Take the 2-minute tour ×
Stack Overflow is a question and answer site for professional and enthusiast programmers. It's 100% free, no registration required.

How can I add a constraint that references a foreign column from another database?

Some time ago I read that it can be done with linked server and others say with triggers. What's the preferred way of doing this if that's possible at all?

Thanks!

share|improve this question

3 Answers 3

up vote 2 down vote accepted

Use an instead of trigger (you may or may not need linked servers depending on whether the other database is on a differnt server). Make sure the trigger can handle multiple row inserts/updates/deletes. I'd also suggest moving the records that fail the check to an exception table.

share|improve this answer

Linked servers will not work.
FK's must point to local tables.
The preferred way is not to do this, though you can pull a few hacks to make it happen.
For example you could have triggers cause the reference to be created/checked but I wouldn't consider that equivalent to a FK constraint.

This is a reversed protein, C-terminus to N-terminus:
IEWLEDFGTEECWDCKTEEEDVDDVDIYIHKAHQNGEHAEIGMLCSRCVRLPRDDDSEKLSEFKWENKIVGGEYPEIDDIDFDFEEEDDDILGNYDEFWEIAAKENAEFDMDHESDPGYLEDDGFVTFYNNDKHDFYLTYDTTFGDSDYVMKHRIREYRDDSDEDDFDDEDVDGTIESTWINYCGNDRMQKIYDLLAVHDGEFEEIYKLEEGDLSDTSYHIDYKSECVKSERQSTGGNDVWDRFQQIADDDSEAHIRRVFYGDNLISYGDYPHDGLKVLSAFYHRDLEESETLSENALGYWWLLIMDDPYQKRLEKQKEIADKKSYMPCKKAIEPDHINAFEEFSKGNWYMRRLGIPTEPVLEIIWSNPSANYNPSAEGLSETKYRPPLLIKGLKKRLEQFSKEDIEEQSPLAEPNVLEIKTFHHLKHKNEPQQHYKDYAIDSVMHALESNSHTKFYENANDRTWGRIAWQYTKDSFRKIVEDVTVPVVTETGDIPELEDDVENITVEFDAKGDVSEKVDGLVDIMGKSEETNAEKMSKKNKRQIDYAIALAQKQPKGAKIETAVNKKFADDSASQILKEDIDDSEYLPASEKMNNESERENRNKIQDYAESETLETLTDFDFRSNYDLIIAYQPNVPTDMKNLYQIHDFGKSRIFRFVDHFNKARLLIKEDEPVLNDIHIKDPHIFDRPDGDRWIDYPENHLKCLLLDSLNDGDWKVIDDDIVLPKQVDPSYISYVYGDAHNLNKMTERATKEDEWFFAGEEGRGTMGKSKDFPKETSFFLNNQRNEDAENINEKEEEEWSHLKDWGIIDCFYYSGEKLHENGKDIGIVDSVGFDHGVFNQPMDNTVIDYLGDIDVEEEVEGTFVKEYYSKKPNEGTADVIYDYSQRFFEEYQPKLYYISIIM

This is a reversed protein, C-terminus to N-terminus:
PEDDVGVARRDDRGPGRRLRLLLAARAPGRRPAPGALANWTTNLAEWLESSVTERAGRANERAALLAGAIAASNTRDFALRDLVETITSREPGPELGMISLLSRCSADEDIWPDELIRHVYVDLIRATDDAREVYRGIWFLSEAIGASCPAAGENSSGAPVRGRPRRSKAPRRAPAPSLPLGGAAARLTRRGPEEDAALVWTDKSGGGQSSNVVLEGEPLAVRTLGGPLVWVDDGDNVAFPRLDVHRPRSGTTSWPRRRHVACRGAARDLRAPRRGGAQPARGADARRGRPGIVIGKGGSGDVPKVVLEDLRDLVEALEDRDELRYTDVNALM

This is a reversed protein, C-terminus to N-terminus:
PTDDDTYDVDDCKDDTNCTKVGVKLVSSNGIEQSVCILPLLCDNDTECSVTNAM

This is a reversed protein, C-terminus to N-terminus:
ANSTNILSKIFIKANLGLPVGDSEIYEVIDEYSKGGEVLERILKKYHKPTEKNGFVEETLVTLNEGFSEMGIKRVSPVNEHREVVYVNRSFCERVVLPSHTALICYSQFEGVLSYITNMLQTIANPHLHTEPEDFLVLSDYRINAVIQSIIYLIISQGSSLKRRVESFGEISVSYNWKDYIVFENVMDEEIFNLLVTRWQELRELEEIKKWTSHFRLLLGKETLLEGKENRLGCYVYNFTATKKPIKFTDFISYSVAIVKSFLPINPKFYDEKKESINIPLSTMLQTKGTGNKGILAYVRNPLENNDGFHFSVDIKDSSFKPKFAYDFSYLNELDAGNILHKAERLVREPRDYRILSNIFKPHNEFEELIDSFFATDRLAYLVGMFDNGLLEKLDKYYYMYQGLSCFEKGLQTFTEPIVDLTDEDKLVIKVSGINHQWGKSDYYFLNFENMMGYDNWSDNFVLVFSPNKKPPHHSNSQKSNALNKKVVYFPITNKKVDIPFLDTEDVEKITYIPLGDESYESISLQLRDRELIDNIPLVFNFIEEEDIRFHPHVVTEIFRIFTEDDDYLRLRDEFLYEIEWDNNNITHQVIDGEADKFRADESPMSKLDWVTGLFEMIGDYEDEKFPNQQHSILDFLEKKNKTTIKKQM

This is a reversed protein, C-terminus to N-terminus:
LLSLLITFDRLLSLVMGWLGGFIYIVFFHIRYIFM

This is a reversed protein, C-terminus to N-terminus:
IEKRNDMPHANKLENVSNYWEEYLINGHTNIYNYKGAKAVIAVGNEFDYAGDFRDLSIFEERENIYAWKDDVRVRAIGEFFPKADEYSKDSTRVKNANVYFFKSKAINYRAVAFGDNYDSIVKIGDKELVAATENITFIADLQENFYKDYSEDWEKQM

Related question: Can you have a Foreign Key onto a View of a Linked Server table in SQLServer 2k5?

share|improve this answer
    
Nice easy to follow rules! I was talking about preferred because project specs state that some specific tables must reside outside a main database. I think I'll make a mix of your suggestion about triggers, and @HLGEM ideas about allowing multiple inserts/deletes, etc. and an exception table to make it auditable. –  chok68 Aug 24 '11 at 16:51
    
@chok can they be on a different DB on the same machine? –  Matthew Aug 26 '11 at 21:08

Foreign keys cannot go across database boundaries. If you try to do this, you'll get:

Msg 1763, Level 16, State 0, Line 1
Cross-database foreign key references are not supported. Foreign key ***
Msg 1750, Level 16, State 0, Line 1
Could not create constraint. See previous errors.

If you need to enforce some kind of relationship between two separate databases, then yes - you might need a linked server (if that second database is on a second server), and possibly triggers - but all of those things will be very hard to get right, very inefficient and very error prone.

One way you might be able to do this would be data replication - replicate the table you want to reference into your source database, and then establish a foreign key relationship with that replicated table. But that will never be quite "live" and "real-time" - there will also be a bit of a lag in the data replication.

share|improve this answer

Your Answer

 
discard

By posting your answer, you agree to the privacy policy and terms of service.

Not the answer you're looking for? Browse other questions tagged or ask your own question.